Shoulder decompression

What is shoulder impingement?

Shoulder impingement is a common type of shoulder pain. A group of muscles called the ‘rotator cuff’ surround and support your shoulder. These help you to lift your arm up so you can reach for things above you. The tendons for these muscles lie in a narrow space between the top of your arm bone and the bone at the top of your shoulder blade. 

Shoulder impingement happens if lifting your arm puts too much pressure on the tendons. When the tendons press against the shoulder blade above them, this causes pain. You may also find it harder to move your arm. 

Ready to book now? Get in touch to discuss your needs and decide on the best course of treatment for you.

Ready to book now? Get in touch to discuss your needs and decide on the best course of treatment for you.

Symptoms of shoulder impingement

Shoulder impingement may start suddenly or come on gradually. 

Your symptoms may include: 

  • Pain in the top and outer side of your shoulder 
  • Weakness in your arm 
  • Pain that’s worse when you lift your arm, particularly when lifting it above your head 
  • Pain or aching at night, which can affect your sleep. 

Your shoulder will not normally be stiff if you are experiencing shoulder impingement. If it is, you might have a frozen shoulder

Causes of shoulder impingement

The potential causes of shoulder impingement include: 

  • your tendons getting swollen or torn from overuse (if you’re doing a lot of sports) or ‘wear and tear’ as you get older 
  • the shape of the bone at the top of your shoulder blade (your acromion), which rubs against your tendons 
  • getting bony growths (spurs) on your acromion as you get older 

What is shoulder decompression surgery?

Shoulder decompression is an operation on your shoulder to treat a condition called shoulder impingement, which causes pain when you lift your arm. The surgery involves removing inflammation around the muscles that move the shoulder and to remove spurs of bone (this is bony growth which has formed on normal bone).  

It’s usually carried out through keyhole surgery (arthroscopy).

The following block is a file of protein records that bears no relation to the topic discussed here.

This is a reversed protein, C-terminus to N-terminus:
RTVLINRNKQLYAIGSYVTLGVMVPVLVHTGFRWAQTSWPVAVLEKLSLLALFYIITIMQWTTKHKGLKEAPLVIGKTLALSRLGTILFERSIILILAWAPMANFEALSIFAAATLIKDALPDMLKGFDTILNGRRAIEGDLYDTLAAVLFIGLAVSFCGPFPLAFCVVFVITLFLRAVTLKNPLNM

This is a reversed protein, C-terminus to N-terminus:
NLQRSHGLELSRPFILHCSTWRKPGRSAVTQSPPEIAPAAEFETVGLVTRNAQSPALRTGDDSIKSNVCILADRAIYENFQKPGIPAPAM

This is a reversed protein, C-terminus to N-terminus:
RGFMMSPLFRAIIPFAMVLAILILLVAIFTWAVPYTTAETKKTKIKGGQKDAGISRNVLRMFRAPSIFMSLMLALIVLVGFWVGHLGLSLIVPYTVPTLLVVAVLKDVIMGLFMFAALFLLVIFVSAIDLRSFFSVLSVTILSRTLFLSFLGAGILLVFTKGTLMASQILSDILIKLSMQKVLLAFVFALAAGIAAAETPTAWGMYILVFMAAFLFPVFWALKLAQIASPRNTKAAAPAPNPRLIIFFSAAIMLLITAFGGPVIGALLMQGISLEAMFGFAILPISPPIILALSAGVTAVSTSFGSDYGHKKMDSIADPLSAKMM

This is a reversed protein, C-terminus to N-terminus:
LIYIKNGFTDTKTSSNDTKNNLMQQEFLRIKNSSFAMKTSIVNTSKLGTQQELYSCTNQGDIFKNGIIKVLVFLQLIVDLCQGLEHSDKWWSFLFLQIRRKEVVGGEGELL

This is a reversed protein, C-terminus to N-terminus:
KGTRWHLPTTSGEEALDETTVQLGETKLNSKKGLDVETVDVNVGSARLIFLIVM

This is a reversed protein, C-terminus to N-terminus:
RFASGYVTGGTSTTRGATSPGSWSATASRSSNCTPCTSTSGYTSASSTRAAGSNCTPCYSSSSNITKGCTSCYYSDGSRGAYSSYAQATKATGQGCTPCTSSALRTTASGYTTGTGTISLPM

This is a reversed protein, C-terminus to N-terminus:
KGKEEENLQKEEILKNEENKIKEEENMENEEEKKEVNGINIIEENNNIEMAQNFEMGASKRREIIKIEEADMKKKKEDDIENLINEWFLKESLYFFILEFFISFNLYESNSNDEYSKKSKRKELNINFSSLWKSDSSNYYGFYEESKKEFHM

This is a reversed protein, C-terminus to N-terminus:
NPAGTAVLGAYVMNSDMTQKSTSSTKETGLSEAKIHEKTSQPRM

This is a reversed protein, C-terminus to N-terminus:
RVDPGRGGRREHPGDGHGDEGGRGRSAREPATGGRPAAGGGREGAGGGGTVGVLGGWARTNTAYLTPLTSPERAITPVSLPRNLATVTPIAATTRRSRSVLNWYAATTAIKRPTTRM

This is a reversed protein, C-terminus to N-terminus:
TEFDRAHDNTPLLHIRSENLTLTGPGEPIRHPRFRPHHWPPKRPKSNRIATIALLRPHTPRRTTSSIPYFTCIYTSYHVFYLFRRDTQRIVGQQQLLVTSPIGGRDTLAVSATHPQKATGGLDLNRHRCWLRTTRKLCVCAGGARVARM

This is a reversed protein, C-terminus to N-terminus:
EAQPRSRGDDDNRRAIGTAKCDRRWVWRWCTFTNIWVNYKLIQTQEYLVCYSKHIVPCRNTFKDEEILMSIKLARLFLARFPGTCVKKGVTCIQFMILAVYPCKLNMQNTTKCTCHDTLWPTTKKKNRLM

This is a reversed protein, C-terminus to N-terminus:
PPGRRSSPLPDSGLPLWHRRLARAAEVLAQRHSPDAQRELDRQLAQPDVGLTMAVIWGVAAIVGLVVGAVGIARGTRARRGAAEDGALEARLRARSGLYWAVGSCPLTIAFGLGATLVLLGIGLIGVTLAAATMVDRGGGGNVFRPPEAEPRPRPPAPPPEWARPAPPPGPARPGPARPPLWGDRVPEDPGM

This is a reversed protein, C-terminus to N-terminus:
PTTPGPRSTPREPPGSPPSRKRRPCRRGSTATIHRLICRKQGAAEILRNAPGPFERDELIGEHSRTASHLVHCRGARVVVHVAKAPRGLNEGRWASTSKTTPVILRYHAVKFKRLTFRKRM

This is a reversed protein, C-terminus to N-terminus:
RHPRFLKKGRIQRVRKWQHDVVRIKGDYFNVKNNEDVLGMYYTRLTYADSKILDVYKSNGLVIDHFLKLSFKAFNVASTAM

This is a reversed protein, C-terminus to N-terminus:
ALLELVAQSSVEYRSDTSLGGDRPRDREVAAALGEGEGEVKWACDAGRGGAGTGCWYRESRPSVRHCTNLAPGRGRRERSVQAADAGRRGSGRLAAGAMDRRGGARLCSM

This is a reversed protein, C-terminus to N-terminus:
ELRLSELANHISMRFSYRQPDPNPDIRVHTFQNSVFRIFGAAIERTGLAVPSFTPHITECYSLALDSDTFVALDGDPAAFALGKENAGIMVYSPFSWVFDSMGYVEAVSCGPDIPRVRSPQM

What are the alternatives to subacromial decompression?

Shoulder impingement symptoms can often be eased with: 

Your surgeon will usually only recommend you have subacromial decompression if other treatments haven’t worked. 

What happens during shoulder decompression surgery?

This type of surgery is performed using keyhole surgery techniques. This means your surgeon will insert a camera into your shoulder to examine the shoulder blade. Surgical instruments will then be inserted into your shoulder through small incisions. The number of incisions depends on the techniques your surgeon uses. Your surgeon will aim to make more space under your acromion (the bony tip of the outer edge of your shoulder blade) so it doesn’t press against your tendons. To do this, they’ll take away some of the bone and tissue. 

Preparing for your shoulder decompression surgery

After your surgery, you’ll have time to recover and your arm will likely be placed in a sling. Your surgeon will explain how long you should use the sling for and how to look after your wound.  

If an arthroscopy was used to perform your shoulder surgery, you should be able to return home the same day. You might experience some discomfort following your surgery, but this can typically be handled with over-the-counter pain killers. 

What happens after shoulder impingement surgery?

After your surgery, you’ll have time to recover and your arm will likely be placed in a sling. Your surgeon will explain how long you should use the sling for and how to look after your wound.  

If an arthroscopy was used to perform your shoulder surgery, you should be able to return home the same day. You might experience some discomfort following your surgery, but this can typically be handled with over-the-counter pain killers. 

Recovering from your surgery

Before you go home, you will likely meet with a physiotherapist who will support your recovery with exercises you can complete at home.   It usually takes three to six months to fully recover from a subacromial decompression procedure. However, everyone is different. 

You’ll likely need help to wash and dress yourself at first. This should get easier after a few weeks. 

Complications and side effects of shoulder impingement surgery

As with any surgery, there are potential risks that are associated with having shoulder surgery. These include:   

  • Infection, however this can be treated with antibiotics 
  • Blood clots: You will be asked to move around as much as possible to promote healthy blood flow and prevent clots 
  • Swelling and bruising around your wound, though this will resolve itself in time 
  • Scarring at the site of the incisions. However, this should fade in time. 

Ways to pay

Paying for yourself

Healthshare provides access to the highest quality care giving you the opportunity to access the very best treatment, facilities and consultants. Healthcare the way you want it, when you need it.

Spread the cost

A fixed term loan, provided by our partners Chrysalis Finance, will allow you to spread the cost of treatment and allow you to pay in monthly instalments over a time period to suit you.

Medical insurance

If you have private medical insurance you can get referred to a Healthshare Clinic for the very best treatment. Contact your insurance provider to pre-authorise your treatment today.

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